In 1969 when the Rochester Historical Society was born, the town’s population was
1,965. Gas was 35 cents a gallon around here, and the value of the average house in town was $28,000. As of 2018, the population is 5,698. Gas is about $2.75 a gallon, and the average Rochester home is valued at $375,000.
Rochester, to say the least, has certainly changed these past 50 years. But one thing that hasn’t changed is the now 50-year-old tradition of preserving as much of the history of Rochester as possible, something Rochester was ready to celebrate on September 14 during a party at the COA.
After a luncheon and, of course, a big piece of cake, the roomful of Rochesterites – some current, some prior, but always a ‘townie’ at heart – enjoyed a stroll down memory lane, led by a string of guest speakers well versed in the history of Rochester. Some shared stories discovered during past RHS meetings when members hosted “memory nights” and nights of “show and tell,” like the story Connie Eshbach told about the dances behind Dewey Park that went on “until boys from another town came to destroy the dance pavilion” after, she quoted, “a battle of baseball bats.”
There was the vacant haunted house on Bowen’s Lane that residents were convinced was haunted by ghosts of white that passed behind the windows but ultimately ended up being sheep stranded inside.
There were stories about how Rochester was void of electricity until the 1940s, RHS fundraisers gone awry, and the quirky gifts students have given Jackie Demers, Rochester’s very first kindergarten teacher, who taught for 45 years at Rochester Memorial School. Demers, originally from New Bedford but now an appointed honorary “townie”, has tons of stories.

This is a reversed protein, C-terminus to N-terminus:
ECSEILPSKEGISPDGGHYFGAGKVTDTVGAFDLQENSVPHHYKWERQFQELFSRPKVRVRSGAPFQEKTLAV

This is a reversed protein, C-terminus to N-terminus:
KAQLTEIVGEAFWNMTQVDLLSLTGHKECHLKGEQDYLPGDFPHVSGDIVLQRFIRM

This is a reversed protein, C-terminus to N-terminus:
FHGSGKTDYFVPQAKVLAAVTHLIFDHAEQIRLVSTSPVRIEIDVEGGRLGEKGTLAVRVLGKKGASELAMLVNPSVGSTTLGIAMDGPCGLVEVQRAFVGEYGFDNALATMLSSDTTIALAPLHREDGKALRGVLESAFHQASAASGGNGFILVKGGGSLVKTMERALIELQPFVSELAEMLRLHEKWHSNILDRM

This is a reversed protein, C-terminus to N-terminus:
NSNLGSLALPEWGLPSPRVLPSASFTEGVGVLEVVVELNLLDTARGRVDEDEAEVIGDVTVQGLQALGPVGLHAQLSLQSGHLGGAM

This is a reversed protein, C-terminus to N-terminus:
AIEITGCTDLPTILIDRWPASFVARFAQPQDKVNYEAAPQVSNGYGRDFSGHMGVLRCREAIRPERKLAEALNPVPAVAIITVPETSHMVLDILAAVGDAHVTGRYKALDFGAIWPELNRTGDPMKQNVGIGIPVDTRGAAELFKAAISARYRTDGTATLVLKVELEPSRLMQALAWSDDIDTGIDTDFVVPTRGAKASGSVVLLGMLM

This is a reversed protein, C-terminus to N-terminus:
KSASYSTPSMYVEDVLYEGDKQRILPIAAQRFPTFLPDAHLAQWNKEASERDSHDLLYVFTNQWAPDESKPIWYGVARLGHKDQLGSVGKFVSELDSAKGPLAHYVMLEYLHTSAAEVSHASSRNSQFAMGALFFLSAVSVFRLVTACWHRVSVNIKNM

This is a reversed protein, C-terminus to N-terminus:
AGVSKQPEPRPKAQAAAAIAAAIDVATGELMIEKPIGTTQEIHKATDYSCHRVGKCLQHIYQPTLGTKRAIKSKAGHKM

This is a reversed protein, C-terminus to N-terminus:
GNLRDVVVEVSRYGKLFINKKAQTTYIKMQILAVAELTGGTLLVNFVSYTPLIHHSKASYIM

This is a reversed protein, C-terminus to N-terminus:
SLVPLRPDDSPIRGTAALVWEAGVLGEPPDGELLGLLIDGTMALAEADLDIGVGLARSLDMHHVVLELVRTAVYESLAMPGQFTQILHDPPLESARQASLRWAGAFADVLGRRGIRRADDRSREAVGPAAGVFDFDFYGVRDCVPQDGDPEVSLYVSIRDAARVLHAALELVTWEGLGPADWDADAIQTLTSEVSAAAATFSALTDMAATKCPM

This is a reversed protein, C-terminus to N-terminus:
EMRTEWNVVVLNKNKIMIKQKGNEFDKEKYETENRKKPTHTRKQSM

“Where else but Rochester would you have a cow come to school and walk across the hall into the courtyard?” asked Demers. “Only in Rochester, and I was a city girl so I sure wasn’t used to that, but the kids loved it.”
Demers continued, “God blessed me when he led me to Rochester… It’s been a great time for me and I thank all of you for your many, many kindnesses.”
The times have certainly changed since the very first members started the RHS, including the Society’s first-ever treasurer, Barbara King Besse, who was present at the party.
“What started [the Rochester Historical Society] was curiosity,” said Eshbach. “Because they were curious about the houses they lived in and the neighborhoods they lived in. I think that… some people think of history as dry as dust; but, really, it’s for people who are curious about things.”
And if one is curious enough to visit the RHS museum located at the East Rochester Church on County Road and rifle through the ton of books, documents, genealogy searches, and other relics, as Eshbach put it, “You get answers to questions you maybe didn’t know you had.”
Mack Phinney, president of the RHS, had a message for the generation after his: “It’s up to you to pass it on to the younger folks to rediscover and share the history of Rochester.”
By Jean Perry